Game Preview


Northwestern at Illinois
Memorial Stadium
Saturday, Nov. 17.  Time: 11:00 am CST
TV: ESPN "The Uno"
WGN radio internet coverage.

Game Preview: Northwestern vs. Illinois
by Jonathan Hodges

In the final game of the regular season for both teams, Northwestern (6-5, 3-4) comes into the Sweet Sioux Tomahawk rivalry game riding a 4 game winning streak over Illinois (8-3, 5-2), who is coming off of an upset of the #1 ranked Ohio State Buckeyes last week in Columbus.  The game has big implications for both sides: Northwestern is trying to solidify a bowl berth (reaching 7-5 is basically a requirement this year as the Big Ten already has 10 bowl eligible teams and only 7 guaranteed slots), while Illinois is trying to put itself in prime position to grab a Florida New Years Day bowl berth (and an outside chance at a BCS berth if the cards fall right).  The game will be televised nationally on ESPN (albeit opposite the Ohio State/Michigan game which will be on ABC).

This game will actually be the first time since 1964 that both teams have come into this rivalry game with a winning record.  This is the 101st meeting of Northwestern and Illinois (series began in 1892), the teams have both had a winning record only 22 times - with 14 of those times being 1930 or earlier.  And only 34 times total have both teams had a .500 record or better, the last time being in 2000 when NU was playing to grab a share of the Big Ten title (which they did) and Illinois was grasping at a chance for a bowl berth (which they failed to do).  Note that 4 of those times where both teams had a .500 record or better were the first game of the season for both teams (1984, 1982, 1980, 1978), which included the horrific 1978 0-0 tie game.

Illinois is riding high off of its first win over a #1 ranked team in over 50 years, and comes in with the Big Ten's leading rushing attack (at 261.2 yds/game, good for 6th nationally) which is carried by QB "Juice" Williams and RB Rashard Mendenhall, who have combined for over 2,000 yards already this season.  And Williams has established somewhat of a passing threat after throwing for 4 TDs against OSU last week (although he had only 140 passing yards on the day).  This obviously presents a problem for Northwestern, whose rushing defense is 9th in the conference and 63rd nationally, yielding 153.1 yds/game.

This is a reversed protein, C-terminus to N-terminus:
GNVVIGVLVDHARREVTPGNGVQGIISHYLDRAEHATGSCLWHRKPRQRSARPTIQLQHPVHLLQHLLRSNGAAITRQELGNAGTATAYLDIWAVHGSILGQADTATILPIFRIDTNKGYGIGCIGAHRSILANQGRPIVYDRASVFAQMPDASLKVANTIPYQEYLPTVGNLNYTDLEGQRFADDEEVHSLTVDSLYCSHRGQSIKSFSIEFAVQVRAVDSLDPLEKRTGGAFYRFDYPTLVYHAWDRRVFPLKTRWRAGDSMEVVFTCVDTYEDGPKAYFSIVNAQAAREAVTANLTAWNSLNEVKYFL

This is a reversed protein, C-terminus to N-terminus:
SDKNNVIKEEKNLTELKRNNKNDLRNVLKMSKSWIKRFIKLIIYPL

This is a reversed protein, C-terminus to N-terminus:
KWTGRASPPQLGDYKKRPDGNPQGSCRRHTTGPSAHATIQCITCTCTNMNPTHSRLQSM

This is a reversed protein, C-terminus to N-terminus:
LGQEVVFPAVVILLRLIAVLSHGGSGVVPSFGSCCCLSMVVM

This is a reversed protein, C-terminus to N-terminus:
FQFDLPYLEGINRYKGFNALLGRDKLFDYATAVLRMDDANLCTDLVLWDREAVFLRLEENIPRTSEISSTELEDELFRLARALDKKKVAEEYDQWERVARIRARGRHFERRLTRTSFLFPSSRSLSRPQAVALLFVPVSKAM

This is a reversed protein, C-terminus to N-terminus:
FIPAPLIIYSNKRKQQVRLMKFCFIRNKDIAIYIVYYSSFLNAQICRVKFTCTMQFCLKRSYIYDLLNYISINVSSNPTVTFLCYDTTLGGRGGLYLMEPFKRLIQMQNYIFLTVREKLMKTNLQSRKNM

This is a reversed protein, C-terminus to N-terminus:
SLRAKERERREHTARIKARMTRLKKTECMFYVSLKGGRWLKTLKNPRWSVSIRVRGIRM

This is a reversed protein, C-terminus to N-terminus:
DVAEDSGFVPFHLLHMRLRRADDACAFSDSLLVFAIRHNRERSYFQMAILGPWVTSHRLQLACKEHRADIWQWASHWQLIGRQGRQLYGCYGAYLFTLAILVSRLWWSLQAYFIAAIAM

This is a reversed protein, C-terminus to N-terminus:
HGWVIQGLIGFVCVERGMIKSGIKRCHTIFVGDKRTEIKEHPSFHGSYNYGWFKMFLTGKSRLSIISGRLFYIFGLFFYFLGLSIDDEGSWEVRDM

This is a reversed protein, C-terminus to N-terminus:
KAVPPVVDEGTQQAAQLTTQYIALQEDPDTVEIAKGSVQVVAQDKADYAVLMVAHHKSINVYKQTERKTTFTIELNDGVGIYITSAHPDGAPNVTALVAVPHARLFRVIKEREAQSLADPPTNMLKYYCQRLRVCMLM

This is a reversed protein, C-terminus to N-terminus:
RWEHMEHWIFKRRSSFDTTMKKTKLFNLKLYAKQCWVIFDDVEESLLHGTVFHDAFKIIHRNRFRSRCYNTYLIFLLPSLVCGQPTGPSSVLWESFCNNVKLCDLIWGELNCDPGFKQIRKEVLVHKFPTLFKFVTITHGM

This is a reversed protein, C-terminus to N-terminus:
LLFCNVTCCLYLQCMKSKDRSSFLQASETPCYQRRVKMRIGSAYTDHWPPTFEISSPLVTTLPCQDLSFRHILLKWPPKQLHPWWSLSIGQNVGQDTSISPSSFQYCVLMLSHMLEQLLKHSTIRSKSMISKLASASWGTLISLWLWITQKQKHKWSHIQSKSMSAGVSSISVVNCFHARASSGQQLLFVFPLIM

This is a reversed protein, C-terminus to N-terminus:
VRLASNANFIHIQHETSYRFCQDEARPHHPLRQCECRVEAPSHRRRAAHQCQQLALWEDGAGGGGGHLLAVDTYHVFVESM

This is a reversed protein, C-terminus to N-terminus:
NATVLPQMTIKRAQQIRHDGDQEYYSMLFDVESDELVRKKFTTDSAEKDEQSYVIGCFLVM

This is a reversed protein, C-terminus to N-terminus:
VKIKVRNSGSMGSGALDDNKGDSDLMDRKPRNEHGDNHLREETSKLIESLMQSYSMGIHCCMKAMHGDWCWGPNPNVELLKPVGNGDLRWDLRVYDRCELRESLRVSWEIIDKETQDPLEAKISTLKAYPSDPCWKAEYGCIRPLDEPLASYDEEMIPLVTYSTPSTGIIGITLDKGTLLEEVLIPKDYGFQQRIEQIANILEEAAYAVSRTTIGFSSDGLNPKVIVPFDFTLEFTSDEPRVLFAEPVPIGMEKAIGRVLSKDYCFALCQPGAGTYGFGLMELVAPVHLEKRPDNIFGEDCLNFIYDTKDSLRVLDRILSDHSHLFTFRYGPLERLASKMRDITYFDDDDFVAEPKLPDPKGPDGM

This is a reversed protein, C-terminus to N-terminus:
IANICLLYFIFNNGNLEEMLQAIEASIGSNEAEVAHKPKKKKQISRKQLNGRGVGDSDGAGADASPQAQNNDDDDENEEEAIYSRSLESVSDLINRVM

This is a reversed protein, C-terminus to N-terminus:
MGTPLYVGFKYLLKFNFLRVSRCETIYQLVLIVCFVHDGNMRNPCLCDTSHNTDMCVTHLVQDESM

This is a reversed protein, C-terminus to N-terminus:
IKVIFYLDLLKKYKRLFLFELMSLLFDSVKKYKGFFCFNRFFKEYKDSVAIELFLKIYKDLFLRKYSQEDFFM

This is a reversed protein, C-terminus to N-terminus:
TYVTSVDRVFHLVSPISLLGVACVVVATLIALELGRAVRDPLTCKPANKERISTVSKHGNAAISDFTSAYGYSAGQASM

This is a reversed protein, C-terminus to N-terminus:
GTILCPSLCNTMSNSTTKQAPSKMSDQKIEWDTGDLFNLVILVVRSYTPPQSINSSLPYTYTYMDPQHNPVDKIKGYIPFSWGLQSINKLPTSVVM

Meanwhile, NU's offense remains the Big Ten's leading total offense (432.1 yds/game) and is ranked 28th nationally in that category, thriving off of the Big Ten's leading passing attack ( 307.7 yds/game, 13th nationally).  Last week, though, the 'Cats relied heavily upon Tyrell Sutton - who looks to have fully recovered from his ankle injury earlier in the year as he carried the ball 33 times for 141 yards and a TD on the ground while also contributing 72 receiving yards.  The Illinois defense is 7th in the conference in total defense (42nd nationally), while ending up at 4th in the conference in scoring defense (good for 21st nationally) giving up only 19.27 pts/game.

One one side, Northwestern has a 4 game winning streak over Illinois, but this year's Illini team bears almost no resemblance to the team that was a Big Ten basement dweller for the better part of this decade, as they have already reached 8 wins on the year.  Meanwhile, NU may be the underdog in this game, but being a rivalry game and the fact that the 'Cats have had a lead or a very good chance of taking the winning score during the 4th quarter in 4 of its 5 losses, this should be an entertaining and closely fought battle.  And with so much at stake for both sides, each team will definitely be bringing their "A" games.

Line: Illinois by 13.5.

Who Should Win: Illinois should win - if not just for the fact that they beat then #1 OSU last week and controlled the game much of the way with their patient and strong running attack.  NU's defense has had well-documented issues with slowing down an option attack (at least over the past few years), and if "Juice" can pass as effectively as he did against Ohio State, the 'Cats will be in for a world of trouble.  Northwestern's offense has been shooting itself in the foot way too many times, and if they continue to do so ( e.g. 3 red zone trips with 0 points against Indiana) they won't stand much of a chance against Illinois.